Sign the form to simplify things for both your firm and your family. Image Credit: Getty Images/iStockphoto

Have you signed an employee beneficiary form? Do you know what it is? Experts in the UAE say that while most employers as part of their recruitment policies make a record of employees’ beneficiary details, some don't because it isn't manditory. In such cases what can an employee do to ensure his assets - including and not limited to his gratuity money and leave salary - would be transferred to his legal heir in the event of loss of life?

Gulf News talks to legal experts about what this form is about and how an employee can benefit from it.

Ali Al Haddad, head of Haddad & Associates and chairman at the Lawyer Business Group, said: “A company which respects its employees to meet their obligations will issue an employee beneficiary form. There is no law governing this at the moment,” he said.

Mohammad Marria, Managing Director of Just Wills, said: “Gratuity is governed by the UAE Labour Law, however, other assets of a worker in the UAE like life insurance for example [are] not covered. So in the absence of an employee beneficiary form, the company will distribute the assets of the employee as per the UAE Shariah law.”

What is an employee beneficiary form?

According to Marria, an employee beneficiary form is a document that people can fill out with the HR department of their companies. “The form ensures details such as who will be entitled to the employee’s life assurance in the event of his death. In the case of any loan outstanding by the employee, the legal heir will be required to settle it with the local UAE banks.”

He advised UAE employees to hand a copy of this form, which is usually kept with the firm's HR,  to their families so they are aware of this.

“Employees benefit from this as this will ensure payment is made directly to the legal heir and the correct person or entity they want to give the proceeds to. Not just that, having an employee beneficiary form ensures the legal heir does not have to run around courts to get their rights.”

Challenge without a form

Marria said one of the biggest challenges companies face when an employee dies is tracking their beneficiaries down. “This can be an issue especially when you are trying to locate the family in remote areas especially if they are living in a small town or village. Also, when an employee passes away, the employer has a certain amount of benefit or credit and is not aware who to pass this benefit to especially when there are disputes.”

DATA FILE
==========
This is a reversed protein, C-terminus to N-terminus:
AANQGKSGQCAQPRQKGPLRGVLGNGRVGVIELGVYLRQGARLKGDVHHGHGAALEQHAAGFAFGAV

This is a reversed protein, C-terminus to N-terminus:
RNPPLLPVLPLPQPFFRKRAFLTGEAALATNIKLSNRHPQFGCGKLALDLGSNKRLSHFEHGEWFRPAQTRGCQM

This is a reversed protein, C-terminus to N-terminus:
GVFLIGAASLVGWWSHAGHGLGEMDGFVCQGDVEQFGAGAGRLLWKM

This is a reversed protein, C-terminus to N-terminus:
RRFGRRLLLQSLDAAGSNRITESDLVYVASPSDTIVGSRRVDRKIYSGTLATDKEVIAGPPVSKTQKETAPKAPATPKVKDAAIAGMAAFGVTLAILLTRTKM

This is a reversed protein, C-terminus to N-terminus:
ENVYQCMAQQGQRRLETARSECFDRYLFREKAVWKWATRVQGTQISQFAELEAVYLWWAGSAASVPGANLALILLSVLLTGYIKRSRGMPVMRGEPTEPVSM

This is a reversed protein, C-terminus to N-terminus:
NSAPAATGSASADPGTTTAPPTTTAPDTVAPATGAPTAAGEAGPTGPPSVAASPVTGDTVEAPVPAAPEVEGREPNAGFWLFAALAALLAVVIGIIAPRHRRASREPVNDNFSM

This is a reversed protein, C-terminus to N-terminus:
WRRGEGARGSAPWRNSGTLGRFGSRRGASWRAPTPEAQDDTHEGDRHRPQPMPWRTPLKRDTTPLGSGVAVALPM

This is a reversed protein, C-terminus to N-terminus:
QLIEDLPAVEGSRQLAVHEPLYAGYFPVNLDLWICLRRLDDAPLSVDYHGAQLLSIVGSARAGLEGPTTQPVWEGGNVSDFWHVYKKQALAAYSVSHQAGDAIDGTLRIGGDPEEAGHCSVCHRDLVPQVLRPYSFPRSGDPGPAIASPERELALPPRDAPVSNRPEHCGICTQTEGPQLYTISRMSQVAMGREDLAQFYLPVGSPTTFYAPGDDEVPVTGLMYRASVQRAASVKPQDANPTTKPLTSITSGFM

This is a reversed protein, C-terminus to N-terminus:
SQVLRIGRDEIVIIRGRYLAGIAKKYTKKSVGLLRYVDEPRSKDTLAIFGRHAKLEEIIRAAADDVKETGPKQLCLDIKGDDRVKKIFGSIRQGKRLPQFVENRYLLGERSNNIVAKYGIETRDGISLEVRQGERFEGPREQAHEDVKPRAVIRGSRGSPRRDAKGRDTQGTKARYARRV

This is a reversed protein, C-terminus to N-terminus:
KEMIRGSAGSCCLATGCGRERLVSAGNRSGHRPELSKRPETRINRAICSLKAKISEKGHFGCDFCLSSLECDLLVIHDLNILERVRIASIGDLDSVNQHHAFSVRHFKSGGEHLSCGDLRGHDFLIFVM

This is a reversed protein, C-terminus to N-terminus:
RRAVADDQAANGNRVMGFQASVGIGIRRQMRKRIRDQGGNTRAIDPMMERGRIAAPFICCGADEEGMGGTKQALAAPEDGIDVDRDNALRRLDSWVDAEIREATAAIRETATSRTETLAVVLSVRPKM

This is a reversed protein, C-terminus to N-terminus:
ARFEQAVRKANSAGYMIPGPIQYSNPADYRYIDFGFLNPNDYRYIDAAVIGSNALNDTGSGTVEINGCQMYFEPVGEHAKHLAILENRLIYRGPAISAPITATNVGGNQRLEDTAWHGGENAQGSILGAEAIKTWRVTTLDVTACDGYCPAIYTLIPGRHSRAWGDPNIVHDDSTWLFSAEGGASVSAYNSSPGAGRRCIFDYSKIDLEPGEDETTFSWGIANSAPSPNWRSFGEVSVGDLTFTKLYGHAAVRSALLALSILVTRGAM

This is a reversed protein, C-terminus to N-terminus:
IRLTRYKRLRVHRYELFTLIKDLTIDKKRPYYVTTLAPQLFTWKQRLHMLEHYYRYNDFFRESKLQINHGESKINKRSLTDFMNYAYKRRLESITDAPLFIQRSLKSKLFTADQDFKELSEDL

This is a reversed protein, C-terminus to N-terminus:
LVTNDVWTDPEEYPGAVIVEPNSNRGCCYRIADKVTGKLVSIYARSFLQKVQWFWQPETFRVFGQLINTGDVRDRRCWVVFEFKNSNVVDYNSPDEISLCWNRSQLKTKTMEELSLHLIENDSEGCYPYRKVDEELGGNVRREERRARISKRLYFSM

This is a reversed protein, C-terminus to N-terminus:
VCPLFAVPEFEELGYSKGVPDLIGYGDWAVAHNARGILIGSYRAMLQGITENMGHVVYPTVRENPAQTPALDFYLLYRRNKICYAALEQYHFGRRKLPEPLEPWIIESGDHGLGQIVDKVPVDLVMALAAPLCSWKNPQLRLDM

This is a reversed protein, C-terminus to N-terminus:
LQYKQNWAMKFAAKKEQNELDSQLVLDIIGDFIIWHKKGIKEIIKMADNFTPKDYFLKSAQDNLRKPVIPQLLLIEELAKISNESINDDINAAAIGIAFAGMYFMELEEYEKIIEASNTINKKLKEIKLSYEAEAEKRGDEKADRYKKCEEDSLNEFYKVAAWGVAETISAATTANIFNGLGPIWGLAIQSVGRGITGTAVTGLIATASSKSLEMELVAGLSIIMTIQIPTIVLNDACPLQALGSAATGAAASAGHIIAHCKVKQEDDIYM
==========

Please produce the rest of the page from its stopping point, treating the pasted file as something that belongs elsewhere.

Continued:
He added: “In cases where the employee has any loans outstanding from a bank, it (the bank) may take an undertaking from the employer that the end of service benefit (EOSB) has to be paid directly to the entity to settle the outstanding loan. In this case the beneficiary form will be ignored.”

Haddad said in the absence of a company providing the employer beneficiary form, employees on their part must inform their families about details of the company’s HR department. “A contact name, number will be very helpful. The employee can also on his part be a little proactive and give his legal beneficiary details to the company so they can attach the same to his documents.”

“So if the employee has the habit of calling his family every week and he does not do it for two weeks continuously, the family member should be able to call his employer and find out his whereabouts,” said Al Haddad.

In the UAE, for example, Emiratis have the option of a service called Tawajudi (which translates to 'my place' in English). Tawajudi is a service provided by the Ministry of Foreign Affairs and International Cooperation (MoFAIC) through UAE Missions abroad, which facilitates the process of communication with its citizens in cases of crises and emergency in order to coordinate their return to their country.

Deepak Ahuja, CEO, NADIA Global Training and Recruitment, said: “As regulations keep evolving in the UAE, I hope that the employee beneficiary form will become a mandatory provision by the companies. This will protect employee interest in case of a situation like this arising. As part of the overall revisit to employee onboarding process, this should also be reviewed."

"This form has a column which captures details of employees family and beneficiary details, incase of any unfortunate circumstance (for payment of outstanding). However, this is not a mandatory requirement and is seen as a ‘good to have’ practice, rather than a ‘must have’.”